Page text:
# Hilbert's twentieth problem

Hilbert's twentieth problem is one of the 23 Hilbert problems set out in a celebrated list compiled in 1900 by David Hilbert. It asks whether all boundary value problems can be solved (that is, do variational problems with certain boundary conditions have solutions).

## Introduction

Hilbert noted that there existed methods for solving partial differential equations where the function's values were given at the boundary, but the problem asked for methods for solving partial differential equations with more complicated conditions on the boundary (e.g., involving derivatives of the function), or for solving calculus of variation problems in more than 1 dimension (for example, minimal surface problems or minimal curvature problems)

## Problem statement

The original problem statement in its entirety is as follows:

An important problem closely connected with the foregoing [referring to Hilbert's nineteenth problem] is the question concerning the existence of solutions of partial differential equations when the values on the boundary of the region are prescribed. This problem is solved in the main by the keen methods of H. A. Schwarz, C. Neumann, and Poincaré for the differential equation of the potential. These methods, however, seem to be generally not capable of direct extension to the case where along the boundary there are prescribed either the differential coefficients or any relations between these and the values of the function. Nor can they be extended immediately to the case where the inquiry is not for potential surfaces but, say, for surfaces of least area, or surfaces of constant positive gaussian curvature, which are to pass through a prescribed twisted curve or to stretch over a given ring surface. It is my conviction that it will be possible to prove these existence theorems by means of a general principle whose nature is indicated by Dirichlet's principle. This general principle will then perhaps enable us to approach the question: Has not every regular variation problem a solution, provided certain assumptions regarding the given boundary conditions are satisfied (say that the functions concerned in these boundary conditions are continuous and have in sections one or more derivatives), and provided also if need be that the notion of a solution shall be suitably extended?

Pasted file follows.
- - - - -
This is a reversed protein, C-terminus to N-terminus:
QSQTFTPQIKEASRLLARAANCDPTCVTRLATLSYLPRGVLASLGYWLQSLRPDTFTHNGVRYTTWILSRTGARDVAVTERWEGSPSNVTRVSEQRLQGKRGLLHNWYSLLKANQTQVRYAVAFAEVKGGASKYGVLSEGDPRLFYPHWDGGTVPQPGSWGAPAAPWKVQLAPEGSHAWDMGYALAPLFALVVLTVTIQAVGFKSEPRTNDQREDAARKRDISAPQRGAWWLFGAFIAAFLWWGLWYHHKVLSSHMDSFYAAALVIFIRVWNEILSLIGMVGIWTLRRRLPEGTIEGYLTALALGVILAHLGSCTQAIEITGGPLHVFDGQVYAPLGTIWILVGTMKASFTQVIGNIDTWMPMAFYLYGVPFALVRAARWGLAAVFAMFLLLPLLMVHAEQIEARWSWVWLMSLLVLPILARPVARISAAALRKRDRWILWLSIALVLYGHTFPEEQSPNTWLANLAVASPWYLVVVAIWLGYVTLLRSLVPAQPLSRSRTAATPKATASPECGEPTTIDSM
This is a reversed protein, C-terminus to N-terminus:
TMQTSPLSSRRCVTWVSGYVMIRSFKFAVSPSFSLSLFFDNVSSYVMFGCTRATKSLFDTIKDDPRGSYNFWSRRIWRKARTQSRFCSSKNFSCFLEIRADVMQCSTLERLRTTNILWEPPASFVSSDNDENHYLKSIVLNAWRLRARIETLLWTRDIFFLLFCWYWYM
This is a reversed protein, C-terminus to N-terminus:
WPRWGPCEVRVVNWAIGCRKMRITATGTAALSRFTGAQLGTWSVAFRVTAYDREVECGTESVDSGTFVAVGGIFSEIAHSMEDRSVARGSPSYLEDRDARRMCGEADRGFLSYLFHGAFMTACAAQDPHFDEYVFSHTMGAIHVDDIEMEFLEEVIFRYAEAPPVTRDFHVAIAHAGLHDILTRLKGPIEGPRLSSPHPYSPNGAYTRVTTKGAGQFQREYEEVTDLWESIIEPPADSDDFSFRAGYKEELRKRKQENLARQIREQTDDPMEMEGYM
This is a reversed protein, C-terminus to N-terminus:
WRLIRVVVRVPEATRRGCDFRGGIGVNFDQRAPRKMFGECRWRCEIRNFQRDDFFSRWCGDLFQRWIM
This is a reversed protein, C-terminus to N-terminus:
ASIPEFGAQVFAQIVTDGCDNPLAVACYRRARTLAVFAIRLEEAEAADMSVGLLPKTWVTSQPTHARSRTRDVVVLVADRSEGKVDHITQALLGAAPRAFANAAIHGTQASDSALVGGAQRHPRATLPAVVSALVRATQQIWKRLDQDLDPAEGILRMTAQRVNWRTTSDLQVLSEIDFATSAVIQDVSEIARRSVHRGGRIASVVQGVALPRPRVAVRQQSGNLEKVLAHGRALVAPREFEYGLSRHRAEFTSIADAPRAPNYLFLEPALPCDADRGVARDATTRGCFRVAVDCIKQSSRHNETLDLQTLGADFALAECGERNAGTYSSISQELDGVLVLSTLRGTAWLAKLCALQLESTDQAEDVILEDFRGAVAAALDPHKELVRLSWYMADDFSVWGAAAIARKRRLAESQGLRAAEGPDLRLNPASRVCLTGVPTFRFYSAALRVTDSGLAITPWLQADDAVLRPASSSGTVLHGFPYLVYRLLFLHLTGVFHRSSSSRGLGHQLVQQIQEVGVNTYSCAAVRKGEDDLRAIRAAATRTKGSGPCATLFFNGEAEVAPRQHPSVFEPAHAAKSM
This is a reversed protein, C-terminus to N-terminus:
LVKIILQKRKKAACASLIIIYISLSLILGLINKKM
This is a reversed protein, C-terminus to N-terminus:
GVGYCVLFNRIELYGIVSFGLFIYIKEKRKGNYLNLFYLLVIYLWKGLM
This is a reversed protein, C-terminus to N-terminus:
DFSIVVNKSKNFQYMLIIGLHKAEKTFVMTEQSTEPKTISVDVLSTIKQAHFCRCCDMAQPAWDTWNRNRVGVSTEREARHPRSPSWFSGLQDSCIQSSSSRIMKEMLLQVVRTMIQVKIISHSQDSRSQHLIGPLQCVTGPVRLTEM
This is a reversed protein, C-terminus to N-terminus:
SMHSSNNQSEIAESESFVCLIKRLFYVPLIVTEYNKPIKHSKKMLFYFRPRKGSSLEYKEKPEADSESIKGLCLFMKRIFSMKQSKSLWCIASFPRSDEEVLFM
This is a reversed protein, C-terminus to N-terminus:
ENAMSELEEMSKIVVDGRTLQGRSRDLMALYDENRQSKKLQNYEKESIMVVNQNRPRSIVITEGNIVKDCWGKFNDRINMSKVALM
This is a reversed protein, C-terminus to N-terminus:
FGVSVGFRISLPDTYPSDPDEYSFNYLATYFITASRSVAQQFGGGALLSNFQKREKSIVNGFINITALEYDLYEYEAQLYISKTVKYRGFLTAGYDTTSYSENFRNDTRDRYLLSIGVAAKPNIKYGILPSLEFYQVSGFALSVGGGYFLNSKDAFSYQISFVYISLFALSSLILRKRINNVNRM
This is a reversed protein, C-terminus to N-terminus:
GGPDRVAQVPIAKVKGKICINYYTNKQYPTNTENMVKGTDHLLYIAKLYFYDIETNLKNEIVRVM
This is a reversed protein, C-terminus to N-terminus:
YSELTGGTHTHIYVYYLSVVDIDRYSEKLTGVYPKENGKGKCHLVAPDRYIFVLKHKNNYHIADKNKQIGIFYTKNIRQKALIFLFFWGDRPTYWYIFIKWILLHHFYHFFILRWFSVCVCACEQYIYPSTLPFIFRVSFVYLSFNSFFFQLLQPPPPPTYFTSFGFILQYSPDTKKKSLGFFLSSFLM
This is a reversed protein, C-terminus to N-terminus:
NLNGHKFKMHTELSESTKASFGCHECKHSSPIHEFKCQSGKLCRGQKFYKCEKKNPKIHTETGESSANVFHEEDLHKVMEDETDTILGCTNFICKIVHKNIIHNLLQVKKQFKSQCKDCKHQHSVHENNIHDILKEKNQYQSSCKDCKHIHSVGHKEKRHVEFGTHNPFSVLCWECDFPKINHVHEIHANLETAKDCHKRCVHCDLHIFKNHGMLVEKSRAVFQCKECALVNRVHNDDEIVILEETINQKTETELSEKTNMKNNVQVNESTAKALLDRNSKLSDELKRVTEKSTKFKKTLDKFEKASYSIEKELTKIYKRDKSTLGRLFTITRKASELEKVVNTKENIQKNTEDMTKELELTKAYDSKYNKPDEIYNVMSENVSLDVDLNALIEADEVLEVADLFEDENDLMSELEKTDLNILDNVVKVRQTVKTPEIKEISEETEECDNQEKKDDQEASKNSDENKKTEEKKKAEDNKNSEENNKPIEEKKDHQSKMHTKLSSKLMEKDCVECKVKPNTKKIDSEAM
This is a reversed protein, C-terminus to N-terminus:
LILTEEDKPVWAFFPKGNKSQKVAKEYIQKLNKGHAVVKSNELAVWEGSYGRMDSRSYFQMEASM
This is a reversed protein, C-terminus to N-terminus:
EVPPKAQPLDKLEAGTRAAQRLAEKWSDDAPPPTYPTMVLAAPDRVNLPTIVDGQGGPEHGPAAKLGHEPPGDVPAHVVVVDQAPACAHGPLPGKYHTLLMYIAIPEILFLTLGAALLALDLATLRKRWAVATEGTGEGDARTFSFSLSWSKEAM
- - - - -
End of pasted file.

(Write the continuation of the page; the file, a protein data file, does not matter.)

## Boundary value problems

In the field of differential equations, a boundary value problem is a differential equation together with a set of additional constraints, called the boundary conditions. A solution to a boundary value problem is a solution to the differential equation which also satisfies the boundary conditions.

To be useful in applications, a boundary value problem should be well posed. This means that given the input to the problem there exists a unique solution, which depends continuously on the input. Much theoretical work in the field of partial differential equations is devoted to proving that boundary value problems arising from scientific and engineering applications are in fact well-posed.